Bob Campbell’s primary qualification is a lifelong love of firearms, writing, and scholarship. He holds a degree in Criminal Justice but is an autodidact in matters important to his readers. Campbell considers unarmed skills the first line of defense and the handgun the last resort. (He gets it honest- his uncle Jerry Campbell is in the Boxer’s Hall of Fame.)

Campbell has authored well over 6,000 articles columns and reviews and fourteen books for major publishers including Gun Digest, Skyhorse and Paladin Press. Campbell served as a peace officer and security professional and has made hundreds of arrests and been injured on the job more than once.

He has written curriculum on the university level, served as a lead missionary, and is desperately in love with Joyce. He is training his grandchildren not to be snowflakes. At an age when many are thinking of retirement, Bob is working a 60-hour week and awaits being taken up in a whirlwind many years in the future.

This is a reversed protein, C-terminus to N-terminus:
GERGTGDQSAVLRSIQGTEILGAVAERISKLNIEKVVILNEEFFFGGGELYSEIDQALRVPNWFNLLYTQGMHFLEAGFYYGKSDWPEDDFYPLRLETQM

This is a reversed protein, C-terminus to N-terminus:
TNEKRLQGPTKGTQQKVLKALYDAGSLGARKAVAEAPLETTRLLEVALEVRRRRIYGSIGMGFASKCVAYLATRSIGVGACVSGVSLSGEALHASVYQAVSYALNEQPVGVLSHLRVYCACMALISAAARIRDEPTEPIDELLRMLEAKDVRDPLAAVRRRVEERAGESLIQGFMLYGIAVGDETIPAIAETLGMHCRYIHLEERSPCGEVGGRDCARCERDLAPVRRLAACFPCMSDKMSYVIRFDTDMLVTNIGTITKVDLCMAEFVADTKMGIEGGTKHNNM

Published in
Black Belt Magazine
Combat Handguns
Rifle Magazine
Gun Digest
Gun World
Tactical World
SWAT Magazine
American Gunsmith
Gun Tests Magazine
Women and Guns
The Journal Voice of American Law Enforcement
Police Magazine
Law Enforcement Technology
The Firearms Instructor
Tactical World
Concealed Carry Magazine
Concealed Carry Handguns

Books published

Holsters for Combat and Concealed Carry
The 1911 Automatic Pistol
The Handgun in Personal Defense
The Illustrated Guide to Handgun Skills
The Hunter and the Hunted
The Gun Digest Book of Personal Defense
The Gun Digest Book of the 1911
The Gun Digest Book of the 1911 second edition
Dealing with the Great Ammunition Shortage
Commando Gunsmithing
The Ultimate Book of Gunfighting
Preppers Guide to Rifles
Preppers Guide to Shotguns
The Accurate Handgun
The Mission of Cheaper Than Dirt!'s blog, The Shooter's Log, is to provide information—not opinions—to our customers and the shooting community. We want you, our readers, to be able to make informed decisions. The information provided here does not represent the views of Cheaper Than Dirt!

Comments (8)